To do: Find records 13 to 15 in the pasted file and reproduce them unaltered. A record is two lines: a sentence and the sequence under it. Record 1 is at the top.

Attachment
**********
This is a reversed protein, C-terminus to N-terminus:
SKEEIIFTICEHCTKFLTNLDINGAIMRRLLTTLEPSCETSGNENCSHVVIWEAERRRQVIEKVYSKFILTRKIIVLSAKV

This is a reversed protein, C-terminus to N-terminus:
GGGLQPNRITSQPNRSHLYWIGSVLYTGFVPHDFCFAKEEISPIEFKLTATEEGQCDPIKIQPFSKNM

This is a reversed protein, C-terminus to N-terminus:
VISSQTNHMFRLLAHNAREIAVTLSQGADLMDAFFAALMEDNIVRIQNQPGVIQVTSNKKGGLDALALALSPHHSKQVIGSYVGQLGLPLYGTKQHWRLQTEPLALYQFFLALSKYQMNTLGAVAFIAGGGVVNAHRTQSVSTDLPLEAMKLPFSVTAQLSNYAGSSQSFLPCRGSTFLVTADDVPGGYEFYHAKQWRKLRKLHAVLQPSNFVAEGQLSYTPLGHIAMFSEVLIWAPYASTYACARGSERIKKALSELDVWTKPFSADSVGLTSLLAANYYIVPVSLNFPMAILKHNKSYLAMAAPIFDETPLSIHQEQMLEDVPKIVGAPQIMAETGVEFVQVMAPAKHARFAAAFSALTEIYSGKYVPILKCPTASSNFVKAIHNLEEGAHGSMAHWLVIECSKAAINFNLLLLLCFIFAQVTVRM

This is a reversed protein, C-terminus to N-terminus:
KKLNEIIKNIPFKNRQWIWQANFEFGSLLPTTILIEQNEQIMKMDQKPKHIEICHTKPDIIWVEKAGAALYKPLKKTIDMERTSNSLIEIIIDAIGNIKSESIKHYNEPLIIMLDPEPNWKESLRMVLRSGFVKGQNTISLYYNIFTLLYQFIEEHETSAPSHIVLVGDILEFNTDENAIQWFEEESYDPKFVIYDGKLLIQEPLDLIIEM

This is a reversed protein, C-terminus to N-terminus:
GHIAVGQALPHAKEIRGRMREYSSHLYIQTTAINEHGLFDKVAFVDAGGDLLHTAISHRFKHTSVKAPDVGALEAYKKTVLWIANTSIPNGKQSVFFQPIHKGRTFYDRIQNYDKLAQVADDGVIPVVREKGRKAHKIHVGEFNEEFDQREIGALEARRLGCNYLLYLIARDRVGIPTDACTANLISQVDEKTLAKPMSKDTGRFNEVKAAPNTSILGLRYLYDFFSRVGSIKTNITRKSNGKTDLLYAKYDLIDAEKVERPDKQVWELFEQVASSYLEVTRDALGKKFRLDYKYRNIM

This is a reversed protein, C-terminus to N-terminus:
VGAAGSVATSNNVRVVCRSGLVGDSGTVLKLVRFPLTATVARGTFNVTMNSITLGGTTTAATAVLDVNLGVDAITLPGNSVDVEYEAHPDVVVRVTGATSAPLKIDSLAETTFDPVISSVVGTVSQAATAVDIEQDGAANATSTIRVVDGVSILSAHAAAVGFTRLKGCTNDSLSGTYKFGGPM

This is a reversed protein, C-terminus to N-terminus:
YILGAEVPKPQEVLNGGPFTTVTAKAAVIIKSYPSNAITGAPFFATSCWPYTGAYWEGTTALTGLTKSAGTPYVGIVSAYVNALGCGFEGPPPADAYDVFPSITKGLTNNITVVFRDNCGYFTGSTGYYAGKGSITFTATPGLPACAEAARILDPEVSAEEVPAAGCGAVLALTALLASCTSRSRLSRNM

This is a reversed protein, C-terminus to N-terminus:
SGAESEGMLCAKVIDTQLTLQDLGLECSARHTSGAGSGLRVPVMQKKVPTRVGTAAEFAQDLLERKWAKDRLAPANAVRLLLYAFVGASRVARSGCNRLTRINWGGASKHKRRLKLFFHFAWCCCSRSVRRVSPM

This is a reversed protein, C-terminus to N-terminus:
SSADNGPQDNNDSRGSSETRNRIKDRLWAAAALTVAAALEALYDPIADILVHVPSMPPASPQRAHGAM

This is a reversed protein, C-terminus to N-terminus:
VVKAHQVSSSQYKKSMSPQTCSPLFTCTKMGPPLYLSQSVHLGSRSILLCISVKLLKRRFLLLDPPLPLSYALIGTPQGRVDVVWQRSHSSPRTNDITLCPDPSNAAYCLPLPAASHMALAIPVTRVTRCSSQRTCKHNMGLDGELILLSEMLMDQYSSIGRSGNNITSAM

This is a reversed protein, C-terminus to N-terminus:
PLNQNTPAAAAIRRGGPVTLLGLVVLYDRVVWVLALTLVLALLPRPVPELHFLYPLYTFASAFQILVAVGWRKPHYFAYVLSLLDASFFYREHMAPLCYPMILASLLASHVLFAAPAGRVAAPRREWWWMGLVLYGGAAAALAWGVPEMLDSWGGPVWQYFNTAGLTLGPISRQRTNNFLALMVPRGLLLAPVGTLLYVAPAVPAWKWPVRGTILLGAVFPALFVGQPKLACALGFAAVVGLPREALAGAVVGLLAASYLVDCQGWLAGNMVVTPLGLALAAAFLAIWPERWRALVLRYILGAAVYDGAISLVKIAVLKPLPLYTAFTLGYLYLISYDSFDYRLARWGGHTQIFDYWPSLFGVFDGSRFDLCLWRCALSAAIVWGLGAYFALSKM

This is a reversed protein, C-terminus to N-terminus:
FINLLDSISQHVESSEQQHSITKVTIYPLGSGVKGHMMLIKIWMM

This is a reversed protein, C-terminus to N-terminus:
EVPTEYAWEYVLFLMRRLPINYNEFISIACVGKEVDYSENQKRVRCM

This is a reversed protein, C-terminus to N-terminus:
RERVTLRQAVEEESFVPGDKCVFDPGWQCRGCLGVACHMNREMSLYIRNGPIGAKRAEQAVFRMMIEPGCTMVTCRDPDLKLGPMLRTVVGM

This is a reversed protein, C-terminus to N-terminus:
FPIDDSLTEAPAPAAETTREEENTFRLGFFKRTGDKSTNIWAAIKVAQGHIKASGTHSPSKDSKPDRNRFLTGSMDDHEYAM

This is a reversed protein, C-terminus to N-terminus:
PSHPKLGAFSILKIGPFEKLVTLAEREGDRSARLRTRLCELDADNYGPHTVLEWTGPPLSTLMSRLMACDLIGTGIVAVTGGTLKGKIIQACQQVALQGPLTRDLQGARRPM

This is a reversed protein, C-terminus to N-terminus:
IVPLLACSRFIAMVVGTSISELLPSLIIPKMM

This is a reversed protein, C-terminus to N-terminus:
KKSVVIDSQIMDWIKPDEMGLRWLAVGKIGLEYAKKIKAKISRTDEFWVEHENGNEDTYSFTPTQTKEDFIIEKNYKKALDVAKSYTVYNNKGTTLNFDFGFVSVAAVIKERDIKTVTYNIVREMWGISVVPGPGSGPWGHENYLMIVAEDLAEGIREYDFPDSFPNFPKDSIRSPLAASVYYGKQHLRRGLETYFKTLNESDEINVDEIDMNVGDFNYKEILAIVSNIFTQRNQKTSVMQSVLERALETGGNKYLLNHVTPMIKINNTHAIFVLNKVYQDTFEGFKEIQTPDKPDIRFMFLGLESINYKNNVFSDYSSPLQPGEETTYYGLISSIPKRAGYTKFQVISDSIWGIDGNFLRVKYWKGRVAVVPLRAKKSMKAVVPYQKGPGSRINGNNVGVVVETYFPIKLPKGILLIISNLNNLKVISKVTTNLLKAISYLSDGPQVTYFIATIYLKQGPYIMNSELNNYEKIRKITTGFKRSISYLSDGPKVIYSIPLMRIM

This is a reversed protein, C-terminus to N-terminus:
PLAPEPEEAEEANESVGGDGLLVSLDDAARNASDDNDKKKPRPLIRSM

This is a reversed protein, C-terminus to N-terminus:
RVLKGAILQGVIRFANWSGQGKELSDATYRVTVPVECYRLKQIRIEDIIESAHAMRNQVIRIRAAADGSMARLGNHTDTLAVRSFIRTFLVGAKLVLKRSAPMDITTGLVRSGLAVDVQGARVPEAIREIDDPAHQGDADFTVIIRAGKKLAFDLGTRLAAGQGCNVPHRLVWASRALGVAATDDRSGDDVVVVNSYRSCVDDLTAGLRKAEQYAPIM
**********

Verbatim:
This is a reversed protein, C-terminus to N-terminus:
EVPTEYAWEYVLFLMRRLPINYNEFISIACVGKEVDYSENQKRVRCM

This is a reversed protein, C-terminus to N-terminus:
RERVTLRQAVEEESFVPGDKCVFDPGWQCRGCLGVACHMNREMSLYIRNGPIGAKRAEQAVFRMMIEPGCTMVTCRDPDLKLGPMLRTVVGM

This is a reversed protein, C-terminus to N-terminus:
FPIDDSLTEAPAPAAETTREEENTFRLGFFKRTGDKSTNIWAAIKVAQGHIKASGTHSPSKDSKPDRNRFLTGSMDDHEYAM